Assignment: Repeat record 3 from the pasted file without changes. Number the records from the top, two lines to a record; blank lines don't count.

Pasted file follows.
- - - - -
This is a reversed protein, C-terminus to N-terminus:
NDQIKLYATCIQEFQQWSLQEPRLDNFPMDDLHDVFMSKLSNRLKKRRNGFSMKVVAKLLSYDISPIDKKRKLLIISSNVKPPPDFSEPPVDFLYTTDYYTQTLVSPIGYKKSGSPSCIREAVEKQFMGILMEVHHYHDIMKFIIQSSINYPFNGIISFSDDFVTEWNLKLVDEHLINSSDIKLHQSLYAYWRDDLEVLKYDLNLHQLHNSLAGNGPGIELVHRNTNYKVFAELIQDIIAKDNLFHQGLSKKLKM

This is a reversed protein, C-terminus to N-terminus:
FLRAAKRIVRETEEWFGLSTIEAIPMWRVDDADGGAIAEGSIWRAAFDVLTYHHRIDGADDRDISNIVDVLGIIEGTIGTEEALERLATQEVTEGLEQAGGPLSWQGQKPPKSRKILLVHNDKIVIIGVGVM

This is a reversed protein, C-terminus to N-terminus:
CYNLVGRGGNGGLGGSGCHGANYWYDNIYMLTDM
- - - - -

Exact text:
This is a reversed protein, C-terminus to N-terminus:
CYNLVGRGGNGGLGGSGCHGANYWYDNIYMLTDM